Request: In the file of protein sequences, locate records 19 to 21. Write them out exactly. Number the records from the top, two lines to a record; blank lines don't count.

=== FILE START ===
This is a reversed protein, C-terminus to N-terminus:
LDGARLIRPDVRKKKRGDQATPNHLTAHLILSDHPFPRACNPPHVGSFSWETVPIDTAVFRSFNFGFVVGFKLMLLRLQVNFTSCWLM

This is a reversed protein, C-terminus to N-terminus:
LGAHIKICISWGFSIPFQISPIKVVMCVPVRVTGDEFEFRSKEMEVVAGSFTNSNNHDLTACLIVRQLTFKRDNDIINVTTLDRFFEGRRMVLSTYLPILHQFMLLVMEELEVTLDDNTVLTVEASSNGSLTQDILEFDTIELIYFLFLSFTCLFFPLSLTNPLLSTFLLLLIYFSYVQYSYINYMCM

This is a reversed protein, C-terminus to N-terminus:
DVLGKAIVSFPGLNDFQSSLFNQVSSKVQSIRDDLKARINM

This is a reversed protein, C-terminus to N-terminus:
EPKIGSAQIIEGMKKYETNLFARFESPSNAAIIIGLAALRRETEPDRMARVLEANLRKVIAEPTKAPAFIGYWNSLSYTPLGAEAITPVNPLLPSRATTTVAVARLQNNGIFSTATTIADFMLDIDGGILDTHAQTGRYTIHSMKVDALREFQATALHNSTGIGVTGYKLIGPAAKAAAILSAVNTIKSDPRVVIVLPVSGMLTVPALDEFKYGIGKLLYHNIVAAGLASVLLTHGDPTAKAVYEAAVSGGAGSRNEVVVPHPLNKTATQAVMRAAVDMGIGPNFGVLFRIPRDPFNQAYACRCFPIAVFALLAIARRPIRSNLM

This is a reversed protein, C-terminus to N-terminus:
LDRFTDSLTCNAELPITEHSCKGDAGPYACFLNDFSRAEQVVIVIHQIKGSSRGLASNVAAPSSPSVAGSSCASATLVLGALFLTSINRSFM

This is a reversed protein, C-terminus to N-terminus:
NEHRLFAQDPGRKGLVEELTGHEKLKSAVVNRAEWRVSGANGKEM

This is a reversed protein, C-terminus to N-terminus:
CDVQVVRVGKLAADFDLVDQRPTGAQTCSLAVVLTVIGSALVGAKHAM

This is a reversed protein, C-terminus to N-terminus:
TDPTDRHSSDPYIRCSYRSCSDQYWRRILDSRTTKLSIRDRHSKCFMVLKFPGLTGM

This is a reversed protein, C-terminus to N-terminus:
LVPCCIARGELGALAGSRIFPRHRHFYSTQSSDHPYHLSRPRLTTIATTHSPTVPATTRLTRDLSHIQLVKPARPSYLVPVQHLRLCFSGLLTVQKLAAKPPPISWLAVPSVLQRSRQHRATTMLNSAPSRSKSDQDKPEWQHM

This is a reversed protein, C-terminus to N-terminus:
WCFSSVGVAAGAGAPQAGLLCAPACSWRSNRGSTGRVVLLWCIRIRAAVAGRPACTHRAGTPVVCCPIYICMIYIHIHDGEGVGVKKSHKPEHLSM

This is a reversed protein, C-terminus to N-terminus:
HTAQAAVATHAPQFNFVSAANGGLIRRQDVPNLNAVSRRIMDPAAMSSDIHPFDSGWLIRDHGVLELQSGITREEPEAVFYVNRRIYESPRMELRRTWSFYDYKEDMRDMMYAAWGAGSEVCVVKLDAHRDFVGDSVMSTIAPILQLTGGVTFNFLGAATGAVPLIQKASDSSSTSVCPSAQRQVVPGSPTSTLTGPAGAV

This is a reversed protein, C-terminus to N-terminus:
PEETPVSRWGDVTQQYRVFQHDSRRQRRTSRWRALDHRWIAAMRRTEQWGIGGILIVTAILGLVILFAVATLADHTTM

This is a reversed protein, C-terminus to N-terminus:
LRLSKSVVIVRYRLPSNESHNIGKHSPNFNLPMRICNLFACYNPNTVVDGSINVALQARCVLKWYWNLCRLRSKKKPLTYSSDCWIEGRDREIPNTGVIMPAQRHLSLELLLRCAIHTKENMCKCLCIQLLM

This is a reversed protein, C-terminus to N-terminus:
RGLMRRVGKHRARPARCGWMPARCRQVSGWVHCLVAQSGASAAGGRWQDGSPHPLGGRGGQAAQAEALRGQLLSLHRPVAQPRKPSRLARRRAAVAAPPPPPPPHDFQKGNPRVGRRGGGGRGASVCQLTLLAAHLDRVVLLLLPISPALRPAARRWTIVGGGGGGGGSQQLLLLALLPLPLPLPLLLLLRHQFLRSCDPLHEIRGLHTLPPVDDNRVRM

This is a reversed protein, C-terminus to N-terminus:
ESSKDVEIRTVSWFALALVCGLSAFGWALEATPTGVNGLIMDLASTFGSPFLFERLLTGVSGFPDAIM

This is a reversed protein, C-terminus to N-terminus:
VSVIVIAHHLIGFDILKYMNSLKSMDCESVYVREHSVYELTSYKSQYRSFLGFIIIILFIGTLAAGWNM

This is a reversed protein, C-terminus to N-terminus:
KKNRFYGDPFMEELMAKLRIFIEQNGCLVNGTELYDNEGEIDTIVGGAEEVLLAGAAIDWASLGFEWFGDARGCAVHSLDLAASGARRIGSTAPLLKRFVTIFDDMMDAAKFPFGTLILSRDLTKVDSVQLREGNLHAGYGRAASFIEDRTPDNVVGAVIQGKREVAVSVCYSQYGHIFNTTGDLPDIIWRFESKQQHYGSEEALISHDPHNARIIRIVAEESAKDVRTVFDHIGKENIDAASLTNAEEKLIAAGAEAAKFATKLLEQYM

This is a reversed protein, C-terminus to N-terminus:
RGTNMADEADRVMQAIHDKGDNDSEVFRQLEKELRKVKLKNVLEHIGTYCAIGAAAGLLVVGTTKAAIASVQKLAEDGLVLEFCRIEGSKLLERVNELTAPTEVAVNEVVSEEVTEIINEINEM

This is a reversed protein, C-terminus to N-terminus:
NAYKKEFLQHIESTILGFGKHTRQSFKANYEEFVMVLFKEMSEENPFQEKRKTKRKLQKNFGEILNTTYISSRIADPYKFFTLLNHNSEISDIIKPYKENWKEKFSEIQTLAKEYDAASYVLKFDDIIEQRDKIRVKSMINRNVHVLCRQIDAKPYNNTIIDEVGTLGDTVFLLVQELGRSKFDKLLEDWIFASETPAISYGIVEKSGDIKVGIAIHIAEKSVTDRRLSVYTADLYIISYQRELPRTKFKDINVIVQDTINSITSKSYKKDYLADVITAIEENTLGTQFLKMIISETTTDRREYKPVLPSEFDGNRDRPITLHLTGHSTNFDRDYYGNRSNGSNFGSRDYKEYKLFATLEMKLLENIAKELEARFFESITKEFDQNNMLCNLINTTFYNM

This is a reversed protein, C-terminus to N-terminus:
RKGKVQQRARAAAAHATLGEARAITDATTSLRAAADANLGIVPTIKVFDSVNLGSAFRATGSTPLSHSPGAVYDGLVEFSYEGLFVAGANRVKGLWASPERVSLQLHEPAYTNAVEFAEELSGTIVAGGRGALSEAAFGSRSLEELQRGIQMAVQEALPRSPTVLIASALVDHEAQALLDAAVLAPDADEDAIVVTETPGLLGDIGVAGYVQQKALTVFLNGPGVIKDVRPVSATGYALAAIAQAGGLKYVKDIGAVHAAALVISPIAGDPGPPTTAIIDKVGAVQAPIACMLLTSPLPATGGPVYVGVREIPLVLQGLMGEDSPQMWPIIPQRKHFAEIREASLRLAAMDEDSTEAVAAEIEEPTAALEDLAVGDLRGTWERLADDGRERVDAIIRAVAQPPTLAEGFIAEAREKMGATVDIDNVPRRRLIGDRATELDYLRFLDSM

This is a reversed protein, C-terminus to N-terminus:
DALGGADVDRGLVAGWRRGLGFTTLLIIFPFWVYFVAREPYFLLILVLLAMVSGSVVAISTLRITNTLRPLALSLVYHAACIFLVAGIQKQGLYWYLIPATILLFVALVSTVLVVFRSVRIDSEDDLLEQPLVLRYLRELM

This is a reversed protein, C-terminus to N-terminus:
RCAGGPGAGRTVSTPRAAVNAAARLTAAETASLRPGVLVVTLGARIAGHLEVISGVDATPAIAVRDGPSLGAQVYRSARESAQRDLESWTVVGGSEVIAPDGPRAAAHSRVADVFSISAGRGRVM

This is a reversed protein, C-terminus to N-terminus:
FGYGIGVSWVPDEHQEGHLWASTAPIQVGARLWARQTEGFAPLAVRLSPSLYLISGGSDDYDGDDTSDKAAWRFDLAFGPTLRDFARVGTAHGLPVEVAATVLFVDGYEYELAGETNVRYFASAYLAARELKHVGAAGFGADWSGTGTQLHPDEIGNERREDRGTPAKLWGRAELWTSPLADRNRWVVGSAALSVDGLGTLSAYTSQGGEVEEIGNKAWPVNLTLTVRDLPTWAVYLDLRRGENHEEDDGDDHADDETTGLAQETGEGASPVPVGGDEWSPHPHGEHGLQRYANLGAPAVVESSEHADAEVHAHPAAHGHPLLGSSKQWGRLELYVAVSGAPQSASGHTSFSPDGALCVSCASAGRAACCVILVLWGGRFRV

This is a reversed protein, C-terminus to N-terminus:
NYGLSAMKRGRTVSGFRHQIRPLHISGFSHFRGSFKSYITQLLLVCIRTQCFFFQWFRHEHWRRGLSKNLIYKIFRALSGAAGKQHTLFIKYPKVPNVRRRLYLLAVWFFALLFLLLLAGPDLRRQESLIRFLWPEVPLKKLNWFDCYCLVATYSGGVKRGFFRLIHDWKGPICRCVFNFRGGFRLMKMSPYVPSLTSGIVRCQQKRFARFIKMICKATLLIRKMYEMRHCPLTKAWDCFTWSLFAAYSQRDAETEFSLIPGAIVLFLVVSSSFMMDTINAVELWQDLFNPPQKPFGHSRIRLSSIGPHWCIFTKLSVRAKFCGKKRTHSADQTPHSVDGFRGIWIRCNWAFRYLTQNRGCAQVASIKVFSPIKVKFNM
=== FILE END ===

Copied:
This is a reversed protein, C-terminus to N-terminus:
NAYKKEFLQHIESTILGFGKHTRQSFKANYEEFVMVLFKEMSEENPFQEKRKTKRKLQKNFGEILNTTYISSRIADPYKFFTLLNHNSEISDIIKPYKENWKEKFSEIQTLAKEYDAASYVLKFDDIIEQRDKIRVKSMINRNVHVLCRQIDAKPYNNTIIDEVGTLGDTVFLLVQELGRSKFDKLLEDWIFASETPAISYGIVEKSGDIKVGIAIHIAEKSVTDRRLSVYTADLYIISYQRELPRTKFKDINVIVQDTINSITSKSYKKDYLADVITAIEENTLGTQFLKMIISETTTDRREYKPVLPSEFDGNRDRPITLHLTGHSTNFDRDYYGNRSNGSNFGSRDYKEYKLFATLEMKLLENIAKELEARFFESITKEFDQNNMLCNLINTTFYNM

This is a reversed protein, C-terminus to N-terminus:
RKGKVQQRARAAAAHATLGEARAITDATTSLRAAADANLGIVPTIKVFDSVNLGSAFRATGSTPLSHSPGAVYDGLVEFSYEGLFVAGANRVKGLWASPERVSLQLHEPAYTNAVEFAEELSGTIVAGGRGALSEAAFGSRSLEELQRGIQMAVQEALPRSPTVLIASALVDHEAQALLDAAVLAPDADEDAIVVTETPGLLGDIGVAGYVQQKALTVFLNGPGVIKDVRPVSATGYALAAIAQAGGLKYVKDIGAVHAAALVISPIAGDPGPPTTAIIDKVGAVQAPIACMLLTSPLPATGGPVYVGVREIPLVLQGLMGEDSPQMWPIIPQRKHFAEIREASLRLAAMDEDSTEAVAAEIEEPTAALEDLAVGDLRGTWERLADDGRERVDAIIRAVAQPPTLAEGFIAEAREKMGATVDIDNVPRRRLIGDRATELDYLRFLDSM

This is a reversed protein, C-terminus to N-terminus:
DALGGADVDRGLVAGWRRGLGFTTLLIIFPFWVYFVAREPYFLLILVLLAMVSGSVVAISTLRITNTLRPLALSLVYHAACIFLVAGIQKQGLYWYLIPATILLFVALVSTVLVVFRSVRIDSEDDLLEQPLVLRYLRELM